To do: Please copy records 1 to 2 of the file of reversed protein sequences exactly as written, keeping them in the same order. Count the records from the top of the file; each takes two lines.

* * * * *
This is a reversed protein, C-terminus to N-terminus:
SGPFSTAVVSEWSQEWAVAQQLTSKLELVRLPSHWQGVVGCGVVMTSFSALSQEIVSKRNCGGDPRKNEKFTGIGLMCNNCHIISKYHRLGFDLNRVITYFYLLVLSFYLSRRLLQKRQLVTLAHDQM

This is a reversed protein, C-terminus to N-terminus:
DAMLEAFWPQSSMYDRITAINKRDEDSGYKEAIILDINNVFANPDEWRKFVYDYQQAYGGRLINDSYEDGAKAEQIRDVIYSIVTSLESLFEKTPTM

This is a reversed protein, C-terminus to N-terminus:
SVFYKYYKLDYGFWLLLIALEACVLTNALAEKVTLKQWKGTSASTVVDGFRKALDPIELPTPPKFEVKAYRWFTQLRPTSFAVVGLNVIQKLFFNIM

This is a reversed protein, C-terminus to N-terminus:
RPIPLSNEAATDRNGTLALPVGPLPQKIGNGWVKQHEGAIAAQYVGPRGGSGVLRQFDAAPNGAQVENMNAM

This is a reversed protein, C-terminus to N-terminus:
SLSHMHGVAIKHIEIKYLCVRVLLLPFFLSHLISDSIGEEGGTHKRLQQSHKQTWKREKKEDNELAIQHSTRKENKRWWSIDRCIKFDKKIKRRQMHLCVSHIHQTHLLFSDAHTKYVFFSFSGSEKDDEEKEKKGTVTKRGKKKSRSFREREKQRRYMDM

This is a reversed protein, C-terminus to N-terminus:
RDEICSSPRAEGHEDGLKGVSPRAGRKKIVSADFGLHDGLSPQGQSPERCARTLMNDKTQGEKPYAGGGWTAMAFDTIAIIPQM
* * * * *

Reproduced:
This is a reversed protein, C-terminus to N-terminus:
SGPFSTAVVSEWSQEWAVAQQLTSKLELVRLPSHWQGVVGCGVVMTSFSALSQEIVSKRNCGGDPRKNEKFTGIGLMCNNCHIISKYHRLGFDLNRVITYFYLLVLSFYLSRRLLQKRQLVTLAHDQM

This is a reversed protein, C-terminus to N-terminus:
DAMLEAFWPQSSMYDRITAINKRDEDSGYKEAIILDINNVFANPDEWRKFVYDYQQAYGGRLINDSYEDGAKAEQIRDVIYSIVTSLESLFEKTPTM